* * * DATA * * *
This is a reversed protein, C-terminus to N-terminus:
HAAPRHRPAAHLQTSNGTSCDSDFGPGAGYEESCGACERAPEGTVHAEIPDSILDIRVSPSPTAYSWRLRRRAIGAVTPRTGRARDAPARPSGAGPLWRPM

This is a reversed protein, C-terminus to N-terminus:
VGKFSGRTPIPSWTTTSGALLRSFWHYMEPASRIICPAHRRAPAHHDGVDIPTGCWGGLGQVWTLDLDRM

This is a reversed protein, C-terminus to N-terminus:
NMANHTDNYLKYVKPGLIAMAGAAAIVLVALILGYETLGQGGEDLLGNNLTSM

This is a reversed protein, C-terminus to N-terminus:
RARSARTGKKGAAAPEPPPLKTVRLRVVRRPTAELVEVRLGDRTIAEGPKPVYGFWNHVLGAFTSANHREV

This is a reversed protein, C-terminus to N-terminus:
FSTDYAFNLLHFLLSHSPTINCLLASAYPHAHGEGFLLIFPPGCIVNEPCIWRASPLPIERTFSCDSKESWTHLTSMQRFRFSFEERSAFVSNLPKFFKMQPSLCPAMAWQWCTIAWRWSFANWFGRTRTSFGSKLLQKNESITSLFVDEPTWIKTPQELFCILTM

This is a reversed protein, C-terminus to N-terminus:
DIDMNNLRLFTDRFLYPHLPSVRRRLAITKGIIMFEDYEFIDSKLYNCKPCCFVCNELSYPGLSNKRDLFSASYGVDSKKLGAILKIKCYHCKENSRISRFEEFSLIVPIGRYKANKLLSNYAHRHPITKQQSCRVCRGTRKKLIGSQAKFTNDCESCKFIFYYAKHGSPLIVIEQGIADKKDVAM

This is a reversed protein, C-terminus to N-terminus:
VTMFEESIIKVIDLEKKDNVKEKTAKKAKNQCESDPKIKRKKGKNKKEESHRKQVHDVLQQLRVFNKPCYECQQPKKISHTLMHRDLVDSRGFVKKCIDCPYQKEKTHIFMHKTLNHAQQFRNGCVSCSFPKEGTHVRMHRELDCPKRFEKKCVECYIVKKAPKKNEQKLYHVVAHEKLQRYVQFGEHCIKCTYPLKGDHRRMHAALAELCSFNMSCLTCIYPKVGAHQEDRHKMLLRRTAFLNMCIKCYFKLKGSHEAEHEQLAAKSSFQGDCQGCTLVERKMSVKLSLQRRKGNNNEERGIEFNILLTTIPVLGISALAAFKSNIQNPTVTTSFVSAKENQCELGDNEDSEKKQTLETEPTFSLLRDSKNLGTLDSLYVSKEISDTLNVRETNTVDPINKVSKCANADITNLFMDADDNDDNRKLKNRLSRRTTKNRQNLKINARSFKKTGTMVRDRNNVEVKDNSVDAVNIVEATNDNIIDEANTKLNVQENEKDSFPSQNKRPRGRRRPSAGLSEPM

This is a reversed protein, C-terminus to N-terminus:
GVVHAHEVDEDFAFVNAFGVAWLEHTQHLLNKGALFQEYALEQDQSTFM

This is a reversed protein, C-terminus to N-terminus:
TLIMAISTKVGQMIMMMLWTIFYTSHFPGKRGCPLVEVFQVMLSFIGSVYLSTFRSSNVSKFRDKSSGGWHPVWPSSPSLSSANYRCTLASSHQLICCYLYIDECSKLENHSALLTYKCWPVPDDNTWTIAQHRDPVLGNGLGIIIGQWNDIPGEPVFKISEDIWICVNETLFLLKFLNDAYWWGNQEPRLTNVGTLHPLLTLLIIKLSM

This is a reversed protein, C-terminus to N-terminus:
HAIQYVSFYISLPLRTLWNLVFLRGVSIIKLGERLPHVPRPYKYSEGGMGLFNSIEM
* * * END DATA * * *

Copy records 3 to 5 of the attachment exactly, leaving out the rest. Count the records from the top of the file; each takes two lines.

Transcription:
This is a reversed protein, C-terminus to N-terminus:
NMANHTDNYLKYVKPGLIAMAGAAAIVLVALILGYETLGQGGEDLLGNNLTSM

This is a reversed protein, C-terminus to N-terminus:
RARSARTGKKGAAAPEPPPLKTVRLRVVRRPTAELVEVRLGDRTIAEGPKPVYGFWNHVLGAFTSANHREV

This is a reversed protein, C-terminus to N-terminus:
FSTDYAFNLLHFLLSHSPTINCLLASAYPHAHGEGFLLIFPPGCIVNEPCIWRASPLPIERTFSCDSKESWTHLTSMQRFRFSFEERSAFVSNLPKFFKMQPSLCPAMAWQWCTIAWRWSFANWFGRTRTSFGSKLLQKNESITSLFVDEPTWIKTPQELFCILTM